Africa’s Medal Count and Performance in Tokyo 2020

The Olympic Games just ended in Tokyo, Japan with much of the medal haul going to the Peoples Republic of China, the United States of America and the wealthy nations. The 60,000-capacity stadium where most of the events were held was mostly sparsely filled with spectators who had to go through intensive testing and observation for Covid-19.

Let none be fooled by the decoration of the two Kenyan marathon winners at the closing ceremony, Peres Jepchirchir and Eliud Kipchoge for winning the gold. International media described the games as perhaps the most successful, professional and well organized in recent times but it did not translate into a success for African contingents. Tokyo 2020 was a repeat of the medal draught for Africa.

Africa could only grab 37 medals with 11 of them gold. Those 37 medals were eight fewer than we had in Rio de Janeiro five years ago. The statistics indicate that Africa could only capture 3.43 percent of the available medals in Tokyo 2020.

Notwithstanding the immense contribution made by athletes of African origin or heritage in Europe, North America and other countries outside of the continent, African standards have largely been depressive and unimpressive. This is not limited to the Olympic Games. The French national soccer team for instance, is a supplanted African squad as shown in a recent World Cup tournament.  Ghana, for instance, emerged from its twenty something years of medal famine with a lone bronze medal. A report on the performance of the country’s team captain described the three round boxing tournament as a teaching moment for the Ghanaian by his Serbian opponent.

Covid-19 is cited as one reason for Africa’s poor performance in Tokyo 2020. But those who make those excuses forget that Africa is the least affected by both infections and deaths. There are, obviously other constraints that continue to draw back Africa’s performance in the Olympics. In fact, Tokyo 2020 was no different from previous Olympic Games.

Africa has limited itself to a few sporting events outside of athletics, thus putting all its eggs in a few baskets. The continent is not represented in the winter games for obvious reasons, and in the summer Africa appears more prominent in field and track and soccer. Efforts to train in other non-traditional events are simply not entertained perhaps for economic reasons. Financial constraints affect quality of training with corruption playing a role in the selection of teams and officials. Critics claim that the Ghana team of 14 to the just ended Olympics was accompanied by 27 officials. Also in 2014 Ghana had to transport several millions of dollars by air to Rio to pay its World Cup squad because the players did not trust the government to honor its promises after the games.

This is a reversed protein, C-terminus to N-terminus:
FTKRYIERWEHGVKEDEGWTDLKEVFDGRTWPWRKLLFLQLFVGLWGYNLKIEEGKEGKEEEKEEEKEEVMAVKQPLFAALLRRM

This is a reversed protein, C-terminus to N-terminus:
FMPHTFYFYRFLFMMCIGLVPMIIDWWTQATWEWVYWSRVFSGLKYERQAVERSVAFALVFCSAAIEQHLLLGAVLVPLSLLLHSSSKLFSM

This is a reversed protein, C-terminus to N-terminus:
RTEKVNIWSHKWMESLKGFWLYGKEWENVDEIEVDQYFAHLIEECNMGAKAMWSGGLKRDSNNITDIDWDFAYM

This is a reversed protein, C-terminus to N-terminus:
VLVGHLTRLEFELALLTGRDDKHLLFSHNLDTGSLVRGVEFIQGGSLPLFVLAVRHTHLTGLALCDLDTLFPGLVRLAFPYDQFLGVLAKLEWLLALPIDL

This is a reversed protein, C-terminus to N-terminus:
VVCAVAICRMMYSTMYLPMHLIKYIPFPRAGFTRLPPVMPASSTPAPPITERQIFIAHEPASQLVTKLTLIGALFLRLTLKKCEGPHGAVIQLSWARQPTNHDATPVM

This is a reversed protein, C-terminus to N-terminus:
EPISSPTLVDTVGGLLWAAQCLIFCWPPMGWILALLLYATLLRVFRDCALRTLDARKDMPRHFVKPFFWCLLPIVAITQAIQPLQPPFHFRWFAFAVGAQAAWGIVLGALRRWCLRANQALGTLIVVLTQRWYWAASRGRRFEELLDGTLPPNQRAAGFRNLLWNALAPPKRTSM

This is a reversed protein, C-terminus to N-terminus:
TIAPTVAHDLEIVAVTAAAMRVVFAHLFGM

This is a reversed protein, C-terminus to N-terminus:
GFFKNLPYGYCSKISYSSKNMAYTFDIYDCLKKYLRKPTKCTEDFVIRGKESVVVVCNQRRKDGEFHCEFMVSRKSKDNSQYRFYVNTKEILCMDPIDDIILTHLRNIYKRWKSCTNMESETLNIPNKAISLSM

Training is a vital element in sport and the continent is deficient in the adoption of the latest techniques and technology. It makes all the difference in the performance of the Africans in Diaspora as against their counterparts at home. Host nations entice our athletes with scholarships, easily attainable permanent residence as well as professionalization of their individual sport to enable them perform in international meets for profit.

There is also the overdependence of a few athletes not only in the Olympics but also in soccer and other areas. These stenches the opportunity to win medals in other areas. Long distance runners are usually limited to their specialties. East African squads from Kenya, Ethiopia, Tanzania, Uganda, among a few others have the advantage of their hilly and mountainous environment to dominate long distance field events but is not so strange and unusual that good athletes easily become adept in other areas if they receive proper training.

Amandla, however, believes that while we measure success in such international sport meets by medal wins, there are other ways to measure success. Countries that participate with a few, efficient and well-trained personnel in a few sporting events cannot be considered as unsuccessful. The East Africans have proven this over and over again. Specialization is an element of success not only in economics. Recognition of this observation could be a good starting point to reverse Africa’s declining medal count. It reduces spending over-stretched and dwindling resources in areas such as sport in a developing economy not actually considered priority.

In retrospect, the Africa’s Medal Count and Performance in Tokyo 2020 is not anything to be proud of. We can and must do better!

Posted by on Aug 13 2021. Filed under Editorial. You can follow any responses to this entry through the RSS 2.0. You can leave a response or trackback to this entry

Leave a Reply